OK, I get it. Prescription drug prices are too high, but before we send out a lynching party, perhaps we had better look at the real reason healthcare in America costs us too much.
KEY TAKEAWAY: Drug prices, and big pharma, are going to be squarely in the crosshairs of big pharma in the next general election. He echoes the sentiments of a lot of the American Public and you can bet that insurers, as well as politicians, are going to do something about it to win votes. Continue reading
KEY TAKEAWAY: Biopharma can’t just read about high drug prices in media stories, employees need to get out and listen to patients talk about how it’s affecting their treatment choices and limiting the quality of life THEY want. Continue reading
KEY TAKEAWAY: Physicians are increasingly becoming more upset at pharma for the cost of drugs and it’s not just branded drugs, it’s generic drugs as well. Continue reading
POST SUMMARY: According to IMS, spending on medicines rose 13.1% on a nominal basis – and 10.3% on a real per capita basis – driven by innovation, higher levels of price increases and lower patent expiry impact. Will pharma continue this trend and is this a green light for more expensive drugs? Continue reading
POST SUMMARY:Via the WSJ: The first of a promising new class of cancer drugs went on sale in Japan this week at an average annual cost of $143,000 a patient, a harbinger of hefty prices the new drugs are expected to command in the U.S. and Europe in coming months. Bristol-Myers, which plans to market nivolumab in the U.S. if the FDA clears it for sale, declined to say how much it will charge. A spokeswoman said the company prices its medicines based on “the value they deliver to patients and society, the scientific innovation they represent and the investment required to support” drug research-and-development. Continue reading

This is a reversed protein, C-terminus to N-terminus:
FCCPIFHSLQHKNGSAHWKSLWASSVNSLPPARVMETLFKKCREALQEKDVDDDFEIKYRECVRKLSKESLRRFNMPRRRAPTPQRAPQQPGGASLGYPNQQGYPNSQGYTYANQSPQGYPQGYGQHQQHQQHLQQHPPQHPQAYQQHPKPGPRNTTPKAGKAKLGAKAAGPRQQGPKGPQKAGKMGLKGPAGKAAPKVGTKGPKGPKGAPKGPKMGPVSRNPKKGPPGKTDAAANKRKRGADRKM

POST SUMMARY: (via Boston Globe) Fewer than 4 percent of patients use specialty drugs, but they account for 25 percent of total drug spending. “The impact of the specialty tier benefit design falls disproportionately on patients who are living with diseases and conditions that are serious and life-threatening,” said Marialanna Lee, Northeast Region state government affairs director for the Leukemia & Lymphoma Society. Often the specialty drug is the only one available for these conditions, she said. “It’s going to cost more in the long run,” predicts Patricia Ferland Weltin, executive director and founder of the Rare Disease United Foundation. If denied drugs that keep them well, she says, “They’re going to end up in the E.R, they’re going to end up sick, costing more money than if they took the drug. . . . Continue reading